Inflated responsibility another OCD trigger.
People with OCD may suffer from the EXAGGERATED belief that one can bring about adverse outcomes for others and is responsible for preventing those adverse outcomes.
Yet this is another issue that average citizens are grappling with during the pandemic. We realize suddenly that we have a tremendous sense of responsibility to our neighbors and we are all interconnected. This is what has ignited the debate over masks, social distancing and lock downs that have closed business and schools.
It’s clear to see here how OCD issues are overlapping with the real issues Covid 19 are bringing up.
There may be some distinctions between COVID-19 related OCD and normal thoughts and behaviors.
Distorted sense of agency
People with OCD may assume that if they have an intrusive thought or fear about someone getting COVID 19, then they are responsible for preventing that person from getting it. This is dubbed “distorted concepts of agency”. This is not present in people who don’t have OCD.
Thought event fusion and magical thinking
People with OCD may believe they have the power to cause Covid-19 by just thinking about it or that they have the actual ability to predict whether someone gets it.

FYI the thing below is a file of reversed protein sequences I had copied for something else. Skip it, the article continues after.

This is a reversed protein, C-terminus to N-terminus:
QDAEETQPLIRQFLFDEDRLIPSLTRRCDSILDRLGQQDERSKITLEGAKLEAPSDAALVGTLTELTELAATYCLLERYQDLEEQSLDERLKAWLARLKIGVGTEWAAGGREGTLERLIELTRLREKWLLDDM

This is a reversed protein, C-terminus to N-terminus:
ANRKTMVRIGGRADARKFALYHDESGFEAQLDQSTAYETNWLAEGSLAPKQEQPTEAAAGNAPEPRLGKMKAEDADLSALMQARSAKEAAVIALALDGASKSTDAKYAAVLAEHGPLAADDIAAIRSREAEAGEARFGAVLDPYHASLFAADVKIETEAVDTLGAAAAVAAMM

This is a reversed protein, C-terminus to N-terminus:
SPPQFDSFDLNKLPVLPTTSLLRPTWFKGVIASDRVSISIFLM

People who don’t have a mental illness or OCD do not usually suffer from this kind of thinking.
Fears of transfer
Fear of transfer refers to the idea that if I have an intrusive thought it can actually transfer properties onto another object or person. People without OCD do not have this kind of fear.
Perception of risk are over estimations.
People with OCD are likely to overestimate the perceptions of risk in most situations. This is a tricky one because most of us without OCD struggle with knowing what the actual risk is of catching COVID-19 is. Lets just say we LIKELY don’t struggle with this thought error to the same extent. This is still a gray area .
People with OCD are likely to engage in dramatically increased safety-seeking and avoidance behavior. You may have noticed during the pandemic that people have a range of behaviors of safety. Generally we just have to accept this about people ( to a certain extent). Some are more or less comfortable with levels of risk. For example, some may go to the grocery store and some may order their groceries. People who have COVID-19 related OCD will be extreme in their perception of risk behavior. They may squirt down every surface with disinfectant multiple times far beyond what the guidelines suggest is safe.
People with OCD want absolute certainty that they have taken the proper precautions.